The Abbé was a younger son but he was not without financial resources, as his father owned property in Paris and at Saint-Non (modern Saint Nom) and La Bretèche. Born in Paris, in 1748 he was graduated in theology from the Sorbonne and took minor religious orders; later he bought a benefice, becoming in 1758 abbé commendataire of the abbey of Pothières near Châtillon-sur-Seine, Burgundy. Saint-Non spent the balance of his life as a congenial figure in Paris society, an artist and an amateur of the arts. He was a prolific printmaker, specializing in aquatint; he is recorded also as a painter, draftsman, and pastellist, but few works by him in any of these media have been identified. He is chiefly remembered for the journal of his visit to Italy (1759–61); for his association with Hubert Robert (1733–1808) and Jean Honoré Fragonard (1732–1806); and for his support of the publication of a great eighteenth-century French illustrated book, "Voyage pittoresque, ou description des royaumes de Naples et de Sicilie" (1781–86). He owned several paintings and many drawings by Fragonard, and in 1769 was the subject for one of the most beautiful of the fantasy portraits, or "figures de fantaisie" (Musée du Louvre, Paris).Two Sisters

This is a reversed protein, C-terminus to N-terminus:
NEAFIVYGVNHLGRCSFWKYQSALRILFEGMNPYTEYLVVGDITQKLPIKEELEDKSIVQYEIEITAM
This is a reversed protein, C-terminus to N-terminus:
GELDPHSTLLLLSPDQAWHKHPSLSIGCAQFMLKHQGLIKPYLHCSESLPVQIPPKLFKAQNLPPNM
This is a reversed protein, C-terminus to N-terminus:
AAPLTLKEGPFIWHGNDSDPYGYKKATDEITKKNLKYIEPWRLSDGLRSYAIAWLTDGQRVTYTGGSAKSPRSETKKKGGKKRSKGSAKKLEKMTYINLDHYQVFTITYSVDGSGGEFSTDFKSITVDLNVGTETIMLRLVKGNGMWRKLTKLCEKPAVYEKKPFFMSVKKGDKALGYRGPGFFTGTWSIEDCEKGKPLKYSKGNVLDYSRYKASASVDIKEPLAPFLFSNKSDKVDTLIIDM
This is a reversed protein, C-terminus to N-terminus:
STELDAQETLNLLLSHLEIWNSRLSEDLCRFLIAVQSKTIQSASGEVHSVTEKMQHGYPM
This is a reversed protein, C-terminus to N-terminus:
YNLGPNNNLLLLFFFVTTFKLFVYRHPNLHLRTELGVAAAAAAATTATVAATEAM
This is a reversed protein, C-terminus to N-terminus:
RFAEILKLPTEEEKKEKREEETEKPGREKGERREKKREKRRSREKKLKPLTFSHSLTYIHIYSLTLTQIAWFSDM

reproduces an oil painting by Fragonard (53.61.5
), which by chance is also in The Met, as it looked before it was cut down to about half its original size. The pastel is signed and dated 1770, the approximate date of the painting. The identity of the sitters is not known. Typically, the girls are dressed as adults, in contemporary costumes. The doll, a Polichinelle, takes the form of a clown with a mask and a bicorne hat. Saint-Non's children are prettier and more conventional in appearance than Fragonard's; he eschews the brilliant yellow that Fragonard used for the younger girl's dress. The drawing, especially of the hands and arms, is weak but the pastel is rare and has enormous charm.
[Katharine Baetjer 2010]